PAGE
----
KAMLOOPS – Pitting the people who sell wine against those who make it, a public hearing will help Kamloops city council decide if there needs to be a kilometer between liquor vendors.
The debate was started by Tracy Gray who owns Discovery Wines in Kamloops. She contends the city would be hit a “tsunami” of new liquor outlets because of new provincial legislation allowing B.C. wines in grocery stores.
Currently the city doesn't have bylaws regulating the number of liquor stores allowed or the distance between them.
Vicki Collett, a co-owner with Harper’s Trail Winery disagrees with Gray and thinks local wines in grocery stores is just good business.
“For the smaller wineries it opens up those channels of distribution,” she says, explaining this provincial legislation exposes shoppers to brands they might not have found otherwise.
Collett says she can’t understand the opposition from some on council. She points out Harper’s Trail is also a local business and feels it’s unfair to favour one establishment over another.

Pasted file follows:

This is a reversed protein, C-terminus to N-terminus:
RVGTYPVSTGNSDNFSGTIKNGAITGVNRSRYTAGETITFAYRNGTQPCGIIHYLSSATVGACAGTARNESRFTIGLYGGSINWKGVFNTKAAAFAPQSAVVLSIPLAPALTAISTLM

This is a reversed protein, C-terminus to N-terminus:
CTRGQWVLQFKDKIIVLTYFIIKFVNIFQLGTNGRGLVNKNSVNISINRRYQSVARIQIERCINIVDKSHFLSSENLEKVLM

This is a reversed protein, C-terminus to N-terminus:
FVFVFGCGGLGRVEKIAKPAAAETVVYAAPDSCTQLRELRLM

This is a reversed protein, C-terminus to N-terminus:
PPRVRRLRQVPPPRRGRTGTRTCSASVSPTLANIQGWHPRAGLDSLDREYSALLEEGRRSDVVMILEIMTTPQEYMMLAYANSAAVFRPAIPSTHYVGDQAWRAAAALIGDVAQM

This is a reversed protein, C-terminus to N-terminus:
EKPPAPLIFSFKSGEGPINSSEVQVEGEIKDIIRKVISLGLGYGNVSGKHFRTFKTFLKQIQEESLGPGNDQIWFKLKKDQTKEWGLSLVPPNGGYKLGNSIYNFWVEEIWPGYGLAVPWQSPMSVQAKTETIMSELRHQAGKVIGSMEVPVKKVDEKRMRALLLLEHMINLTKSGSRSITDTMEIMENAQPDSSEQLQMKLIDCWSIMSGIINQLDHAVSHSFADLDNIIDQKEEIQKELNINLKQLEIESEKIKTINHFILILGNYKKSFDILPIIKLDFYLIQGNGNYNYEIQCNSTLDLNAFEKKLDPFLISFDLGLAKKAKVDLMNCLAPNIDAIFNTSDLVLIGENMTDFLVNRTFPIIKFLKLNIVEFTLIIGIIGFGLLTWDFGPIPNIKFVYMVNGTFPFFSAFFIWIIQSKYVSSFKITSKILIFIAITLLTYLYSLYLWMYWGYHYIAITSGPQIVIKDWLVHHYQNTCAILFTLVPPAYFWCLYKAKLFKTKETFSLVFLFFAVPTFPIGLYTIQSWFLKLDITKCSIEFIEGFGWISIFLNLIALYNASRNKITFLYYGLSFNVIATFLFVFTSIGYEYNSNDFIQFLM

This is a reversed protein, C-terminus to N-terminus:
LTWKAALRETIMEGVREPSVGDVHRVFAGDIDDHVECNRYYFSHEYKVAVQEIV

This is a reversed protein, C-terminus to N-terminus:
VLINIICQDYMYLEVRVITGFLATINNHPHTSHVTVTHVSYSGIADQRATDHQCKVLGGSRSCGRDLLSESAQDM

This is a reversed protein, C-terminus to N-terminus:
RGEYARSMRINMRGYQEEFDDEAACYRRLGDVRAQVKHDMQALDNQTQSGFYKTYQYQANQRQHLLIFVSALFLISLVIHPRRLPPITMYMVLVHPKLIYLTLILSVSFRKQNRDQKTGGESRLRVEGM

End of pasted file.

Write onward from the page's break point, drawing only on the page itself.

“I think it’s just a lack of information, speaking out before you have all the facts. It is ridiculous,” she says.
The Kamloops Wineries Association is also against the proposed zoning change.
“Implementing the one kilometre rule effectively blocks wineries from accessing this tremendous opportunity,” Association director Trish Morelli says.
Morelli echoes Collett's comments saying the legislation allowing wine to be sold in grocers is a “historical policy” and there is room for all kinds of liquor vendors.
“We don't want to take anything away from the independents, we just want a bigger piece of the pie,” she says.
Morelli says any attempt to legislate the distance between liquor vendors will effectively keep B.C. wines out of grocery stores.
“Every grocery store is probably one kilometre from some liquor store,” she says.
Councillor Marg Spina’s motion to create a one kilometre buffer between liquor vendors wasn't suppported by counsellors Ken Christian and Dieder Dudy at council's July 14 meeting.
Dudy said liquor vendors were like any other business in the city and would “sink or swim” on their own merits.
Christian attempted to sever the liquor motion from the other zoning bylaws up for public hearing, but his motion was defeated.
The public hearing will be held on Tuesday, July 28 at 7 p.m. in council chambers at City Hall.
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